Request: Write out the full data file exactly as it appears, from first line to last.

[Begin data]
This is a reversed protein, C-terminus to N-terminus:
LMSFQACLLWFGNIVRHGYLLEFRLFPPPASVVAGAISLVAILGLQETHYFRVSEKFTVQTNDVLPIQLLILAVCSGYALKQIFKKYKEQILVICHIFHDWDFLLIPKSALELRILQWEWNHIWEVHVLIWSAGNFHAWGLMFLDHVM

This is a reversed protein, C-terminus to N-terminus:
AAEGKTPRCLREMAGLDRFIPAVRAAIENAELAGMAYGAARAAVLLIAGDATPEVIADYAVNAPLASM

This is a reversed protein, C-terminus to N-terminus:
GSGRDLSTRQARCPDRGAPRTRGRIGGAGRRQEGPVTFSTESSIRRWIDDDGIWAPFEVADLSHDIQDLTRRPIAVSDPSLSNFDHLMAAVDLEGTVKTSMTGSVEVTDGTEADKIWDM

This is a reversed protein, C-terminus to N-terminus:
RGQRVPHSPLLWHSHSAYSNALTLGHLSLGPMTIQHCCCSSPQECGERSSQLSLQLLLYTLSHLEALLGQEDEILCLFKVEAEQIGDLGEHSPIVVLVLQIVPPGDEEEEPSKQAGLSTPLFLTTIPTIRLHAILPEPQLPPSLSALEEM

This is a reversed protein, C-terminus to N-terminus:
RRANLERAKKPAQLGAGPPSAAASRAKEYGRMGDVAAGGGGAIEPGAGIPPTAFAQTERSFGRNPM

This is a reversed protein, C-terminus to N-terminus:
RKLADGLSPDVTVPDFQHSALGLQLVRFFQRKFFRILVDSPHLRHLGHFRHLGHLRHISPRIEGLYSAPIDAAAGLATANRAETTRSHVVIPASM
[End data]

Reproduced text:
This is a reversed protein, C-terminus to N-terminus:
LMSFQACLLWFGNIVRHGYLLEFRLFPPPASVVAGAISLVAILGLQETHYFRVSEKFTVQTNDVLPIQLLILAVCSGYALKQIFKKYKEQILVICHIFHDWDFLLIPKSALELRILQWEWNHIWEVHVLIWSAGNFHAWGLMFLDHVM

This is a reversed protein, C-terminus to N-terminus:
AAEGKTPRCLREMAGLDRFIPAVRAAIENAELAGMAYGAARAAVLLIAGDATPEVIADYAVNAPLASM

This is a reversed protein, C-terminus to N-terminus:
GSGRDLSTRQARCPDRGAPRTRGRIGGAGRRQEGPVTFSTESSIRRWIDDDGIWAPFEVADLSHDIQDLTRRPIAVSDPSLSNFDHLMAAVDLEGTVKTSMTGSVEVTDGTEADKIWDM

This is a reversed protein, C-terminus to N-terminus:
RGQRVPHSPLLWHSHSAYSNALTLGHLSLGPMTIQHCCCSSPQECGERSSQLSLQLLLYTLSHLEALLGQEDEILCLFKVEAEQIGDLGEHSPIVVLVLQIVPPGDEEEEPSKQAGLSTPLFLTTIPTIRLHAILPEPQLPPSLSALEEM

This is a reversed protein, C-terminus to N-terminus:
RRANLERAKKPAQLGAGPPSAAASRAKEYGRMGDVAAGGGGAIEPGAGIPPTAFAQTERSFGRNPM

This is a reversed protein, C-terminus to N-terminus:
RKLADGLSPDVTVPDFQHSALGLQLVRFFQRKFFRILVDSPHLRHLGHFRHLGHLRHISPRIEGLYSAPIDAAAGLATANRAETTRSHVVIPASM